3D at the size of Pacific Rim's kaiju can sometimes leave us feeling like an image is oddly '2D'. To counteract this sensation, Del Toro usually places a dozen human-sized objects around the jaegers: helicopters dwarfed by the structures, a giant hand picking up a fishing trawler, or - more impressively - an oil tanker used as a baseball bat. So the 3D-added 'depth' is a sleight of hand. Just like the man-in-suit monster movies of old, your eye will be aware of a monster's size purely by what is small around it. Still, we've come a long way...

Did it make sense to add 3D to Pacific Rim?

This is where the wheels come off the giant robot-carried wagon. Pacific Rim features a couple of daylight moments in the jaegers, but the vast majority of the fight scenes are either set at night in the rain, or they're set in the Mariana Trench. Readers of 3Defence know the drill, but in case you're a newbie let's spell it out again: 3D (with glasses) usually makes the projected image darker. So, if a 3D film's set largely at night, the darkness gets really dark, and there's a possibility audiences will suffer some eye strain. 

Even in 2D, as a GIF, it's hard to make out what's happening here

Presumably Del Toro set Pacific Rim at night to save money in his effects budget. It's easier to fudge CGI if effects are obscured by noise-elements like rain, and artists can round off dodgy corners by cranking up the shadows. As far as 3D goes, Del Toro achieved a 'brightness compromise' by setting much of the nocturnal action scenes amid the bright neon lights of Hong Kong. He went above and beyond in other areas to add light to the frame too: there's approximately two million shots of holograms in Pacific Rim, and there's a lot of brightly-lit fire, lava, steam and sparks to compensate for the evils of wearing glasses in the cinema.

The film itself

A stunning character-focused flashback
It's a hoot. A good-natured, well-intentioned lark of a film that has moments of subtlety and warmth amongst a whole lot of monster vs robot carnage. It's hard to take seriously, but it's very easy to take as a jolt of big-budget Summer blockbuster fun. As per usual for 2013's tent-pole flicks, the third-act is a nonsensical race to the finish line, without much in the way of surprises or meaningful character development. We only mention it because, like Iron Man 3 and Man Of Steel before it, Pacific Rim gives you a great Act 1 and 2 before clobbering its way to the end credits in Act 3. Hopefully Hollywood will learn from this Summer's successes and mistakes. In the meantime, Pacific Rim is your most sure-fire ticket of fun right now.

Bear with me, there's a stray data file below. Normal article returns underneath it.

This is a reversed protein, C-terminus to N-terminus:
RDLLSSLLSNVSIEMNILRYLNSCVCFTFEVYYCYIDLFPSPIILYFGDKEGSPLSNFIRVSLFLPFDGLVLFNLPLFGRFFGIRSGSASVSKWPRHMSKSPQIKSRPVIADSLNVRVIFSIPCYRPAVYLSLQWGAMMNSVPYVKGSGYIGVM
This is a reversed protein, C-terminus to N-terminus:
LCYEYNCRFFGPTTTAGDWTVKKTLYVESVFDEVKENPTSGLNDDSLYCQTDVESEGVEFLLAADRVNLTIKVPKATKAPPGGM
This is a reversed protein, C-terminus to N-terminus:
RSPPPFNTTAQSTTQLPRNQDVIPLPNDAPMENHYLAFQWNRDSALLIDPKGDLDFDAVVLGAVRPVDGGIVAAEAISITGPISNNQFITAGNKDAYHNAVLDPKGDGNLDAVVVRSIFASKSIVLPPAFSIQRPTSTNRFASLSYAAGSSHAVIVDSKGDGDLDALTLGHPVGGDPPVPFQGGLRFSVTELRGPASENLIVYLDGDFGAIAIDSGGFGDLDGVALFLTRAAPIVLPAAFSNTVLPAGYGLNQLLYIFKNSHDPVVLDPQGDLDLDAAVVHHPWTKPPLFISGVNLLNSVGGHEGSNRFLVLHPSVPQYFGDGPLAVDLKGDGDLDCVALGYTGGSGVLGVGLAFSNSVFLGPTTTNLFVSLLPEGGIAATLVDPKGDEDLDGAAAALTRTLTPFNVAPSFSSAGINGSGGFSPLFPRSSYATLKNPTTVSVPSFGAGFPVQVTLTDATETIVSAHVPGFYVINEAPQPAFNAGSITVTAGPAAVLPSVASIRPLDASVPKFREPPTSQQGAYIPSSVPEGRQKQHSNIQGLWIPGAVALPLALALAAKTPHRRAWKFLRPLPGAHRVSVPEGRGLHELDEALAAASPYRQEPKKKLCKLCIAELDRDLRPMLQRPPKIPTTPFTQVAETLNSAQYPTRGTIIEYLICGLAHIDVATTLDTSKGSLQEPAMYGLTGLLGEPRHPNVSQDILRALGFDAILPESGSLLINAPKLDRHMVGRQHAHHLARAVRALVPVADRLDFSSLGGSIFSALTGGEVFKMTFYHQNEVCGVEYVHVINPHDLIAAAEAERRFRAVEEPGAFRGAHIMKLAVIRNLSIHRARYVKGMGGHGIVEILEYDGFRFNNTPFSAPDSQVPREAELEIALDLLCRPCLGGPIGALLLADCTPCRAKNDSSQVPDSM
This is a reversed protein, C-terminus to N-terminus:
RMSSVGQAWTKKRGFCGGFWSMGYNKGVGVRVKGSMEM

If we had to archive one version, should we save the 2D or the 3D?

This is a hard call. Pacific Rim's post-conversion was a great job. Stereo D and ILM exceeded their mandate by a kaiju-sized mile. Their work added visual depth that was thematically appropriate to the film, and added to the experience of watching it. Del Toro wasn't afraid to embrace the hokey aspects of 'fifth wall' breaking 3D either, and that also seemed appropriate given the fantastical nature of the film's visuals. But. Whoever it was in the studio that demanded Pacific Rim be converted into 3D should have been told "sure, if we get a few extra million to change the script to be set at day time." 3Defence can't abide a 3D film this aesthetically noisy (seriously, there's not a frame without sparks or rain) set at night, especially if there are hard-to-comprehend CGI creations running amock. Pacific Rim is a feast for the eyes, and you should see it in 2D, with as few layers as possible between you and Guillermo Del Toro's marvellous creations.

Sunday, July 7, 2013

The BBC, In 2D

We don't talk about 3D TV much on this site, because we're technically a site about 3D Film. This week though, serious news broke that might very well have an impact on the future of both the cinematic medium and its televised equivalent. So, we interrupt usual film-based discussion to take a brief look into 3D TV and its - now somewhat perilous - future.